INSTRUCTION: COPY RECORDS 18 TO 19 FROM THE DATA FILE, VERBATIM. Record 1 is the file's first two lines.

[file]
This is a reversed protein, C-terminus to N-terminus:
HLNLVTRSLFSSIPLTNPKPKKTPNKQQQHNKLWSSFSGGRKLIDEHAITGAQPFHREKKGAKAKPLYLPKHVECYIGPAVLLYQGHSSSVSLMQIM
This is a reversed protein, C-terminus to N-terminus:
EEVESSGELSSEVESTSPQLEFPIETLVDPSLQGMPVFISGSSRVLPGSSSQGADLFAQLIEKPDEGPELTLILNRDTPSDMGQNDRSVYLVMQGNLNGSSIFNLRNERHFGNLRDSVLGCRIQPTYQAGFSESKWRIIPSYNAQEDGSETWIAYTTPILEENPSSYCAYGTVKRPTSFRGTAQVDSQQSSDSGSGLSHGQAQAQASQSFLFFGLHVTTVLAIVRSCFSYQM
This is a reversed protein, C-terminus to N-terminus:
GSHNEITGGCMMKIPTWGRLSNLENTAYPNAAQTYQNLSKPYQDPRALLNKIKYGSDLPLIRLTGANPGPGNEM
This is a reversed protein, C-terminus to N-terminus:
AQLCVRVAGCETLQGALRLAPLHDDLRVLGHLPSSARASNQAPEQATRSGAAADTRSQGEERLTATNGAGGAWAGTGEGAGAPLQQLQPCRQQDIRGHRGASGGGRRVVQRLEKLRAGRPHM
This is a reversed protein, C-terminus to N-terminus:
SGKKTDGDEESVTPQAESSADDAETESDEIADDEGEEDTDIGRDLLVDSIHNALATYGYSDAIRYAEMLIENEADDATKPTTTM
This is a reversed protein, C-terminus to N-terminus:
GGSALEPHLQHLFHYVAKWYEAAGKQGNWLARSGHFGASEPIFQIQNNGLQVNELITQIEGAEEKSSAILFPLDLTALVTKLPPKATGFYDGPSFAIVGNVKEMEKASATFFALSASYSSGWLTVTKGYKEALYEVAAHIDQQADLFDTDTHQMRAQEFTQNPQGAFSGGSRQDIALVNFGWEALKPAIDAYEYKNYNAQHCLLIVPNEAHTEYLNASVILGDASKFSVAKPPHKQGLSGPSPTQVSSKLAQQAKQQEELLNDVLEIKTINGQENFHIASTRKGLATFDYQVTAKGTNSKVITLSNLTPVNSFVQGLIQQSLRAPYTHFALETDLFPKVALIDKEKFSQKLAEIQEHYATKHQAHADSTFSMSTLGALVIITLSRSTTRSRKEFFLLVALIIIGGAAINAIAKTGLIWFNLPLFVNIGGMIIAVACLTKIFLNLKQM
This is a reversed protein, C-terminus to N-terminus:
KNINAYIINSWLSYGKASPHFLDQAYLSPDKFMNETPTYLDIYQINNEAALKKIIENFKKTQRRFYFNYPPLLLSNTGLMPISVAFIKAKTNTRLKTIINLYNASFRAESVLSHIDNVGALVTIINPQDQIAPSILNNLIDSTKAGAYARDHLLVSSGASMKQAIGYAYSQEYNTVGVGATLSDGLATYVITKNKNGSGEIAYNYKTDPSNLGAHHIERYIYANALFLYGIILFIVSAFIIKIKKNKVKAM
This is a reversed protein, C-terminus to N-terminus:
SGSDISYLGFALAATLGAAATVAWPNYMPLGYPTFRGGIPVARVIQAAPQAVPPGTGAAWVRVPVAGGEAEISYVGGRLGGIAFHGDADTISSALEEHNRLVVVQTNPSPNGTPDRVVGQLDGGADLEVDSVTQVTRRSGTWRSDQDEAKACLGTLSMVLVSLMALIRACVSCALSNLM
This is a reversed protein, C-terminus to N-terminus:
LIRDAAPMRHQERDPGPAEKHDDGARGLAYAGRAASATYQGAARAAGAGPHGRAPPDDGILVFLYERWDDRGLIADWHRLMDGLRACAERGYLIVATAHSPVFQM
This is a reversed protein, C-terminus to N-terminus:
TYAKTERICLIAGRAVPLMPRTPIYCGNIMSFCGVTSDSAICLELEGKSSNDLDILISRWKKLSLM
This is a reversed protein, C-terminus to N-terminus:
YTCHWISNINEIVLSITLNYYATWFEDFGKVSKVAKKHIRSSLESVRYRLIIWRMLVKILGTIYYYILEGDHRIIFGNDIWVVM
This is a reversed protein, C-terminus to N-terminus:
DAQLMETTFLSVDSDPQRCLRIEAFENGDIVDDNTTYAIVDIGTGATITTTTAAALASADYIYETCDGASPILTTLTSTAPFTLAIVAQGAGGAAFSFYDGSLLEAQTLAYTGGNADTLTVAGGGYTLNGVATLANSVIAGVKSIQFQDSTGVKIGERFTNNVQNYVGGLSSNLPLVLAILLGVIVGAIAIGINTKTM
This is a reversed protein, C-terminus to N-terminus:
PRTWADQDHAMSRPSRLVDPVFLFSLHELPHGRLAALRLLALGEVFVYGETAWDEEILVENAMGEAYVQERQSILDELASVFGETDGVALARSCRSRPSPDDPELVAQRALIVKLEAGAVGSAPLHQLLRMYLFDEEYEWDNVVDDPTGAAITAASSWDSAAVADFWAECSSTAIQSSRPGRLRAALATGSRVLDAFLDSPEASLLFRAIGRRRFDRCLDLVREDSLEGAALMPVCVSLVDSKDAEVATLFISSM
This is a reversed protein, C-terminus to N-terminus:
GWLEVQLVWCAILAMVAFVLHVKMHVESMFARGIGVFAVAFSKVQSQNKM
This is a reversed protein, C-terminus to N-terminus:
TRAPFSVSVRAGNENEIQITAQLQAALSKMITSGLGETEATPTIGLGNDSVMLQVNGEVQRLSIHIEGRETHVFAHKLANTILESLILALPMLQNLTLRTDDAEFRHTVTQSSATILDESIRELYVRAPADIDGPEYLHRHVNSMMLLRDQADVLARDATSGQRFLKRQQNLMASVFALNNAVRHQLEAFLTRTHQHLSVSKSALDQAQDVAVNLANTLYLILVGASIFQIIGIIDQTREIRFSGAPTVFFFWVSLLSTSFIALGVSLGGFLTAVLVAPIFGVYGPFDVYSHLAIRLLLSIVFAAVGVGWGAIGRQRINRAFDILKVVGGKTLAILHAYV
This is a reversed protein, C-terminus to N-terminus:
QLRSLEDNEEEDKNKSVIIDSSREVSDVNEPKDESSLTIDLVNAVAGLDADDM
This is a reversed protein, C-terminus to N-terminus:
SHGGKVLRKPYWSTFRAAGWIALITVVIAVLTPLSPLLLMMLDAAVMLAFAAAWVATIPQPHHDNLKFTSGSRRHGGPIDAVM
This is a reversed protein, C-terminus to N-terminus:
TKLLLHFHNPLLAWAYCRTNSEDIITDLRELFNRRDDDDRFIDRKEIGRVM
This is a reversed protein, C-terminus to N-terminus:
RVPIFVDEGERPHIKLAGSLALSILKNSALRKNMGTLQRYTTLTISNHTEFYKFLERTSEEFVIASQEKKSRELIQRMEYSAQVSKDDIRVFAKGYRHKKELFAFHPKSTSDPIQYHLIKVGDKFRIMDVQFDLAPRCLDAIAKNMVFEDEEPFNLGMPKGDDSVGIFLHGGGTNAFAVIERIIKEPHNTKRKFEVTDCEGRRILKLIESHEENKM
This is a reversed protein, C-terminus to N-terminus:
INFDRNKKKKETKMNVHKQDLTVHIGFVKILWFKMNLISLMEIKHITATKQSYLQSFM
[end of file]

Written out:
This is a reversed protein, C-terminus to N-terminus:
TKLLLHFHNPLLAWAYCRTNSEDIITDLRELFNRRDDDDRFIDRKEIGRVM
This is a reversed protein, C-terminus to N-terminus:
RVPIFVDEGERPHIKLAGSLALSILKNSALRKNMGTLQRYTTLTISNHTEFYKFLERTSEEFVIASQEKKSRELIQRMEYSAQVSKDDIRVFAKGYRHKKELFAFHPKSTSDPIQYHLIKVGDKFRIMDVQFDLAPRCLDAIAKNMVFEDEEPFNLGMPKGDDSVGIFLHGGGTNAFAVIERIIKEPHNTKRKFEVTDCEGRRILKLIESHEENKM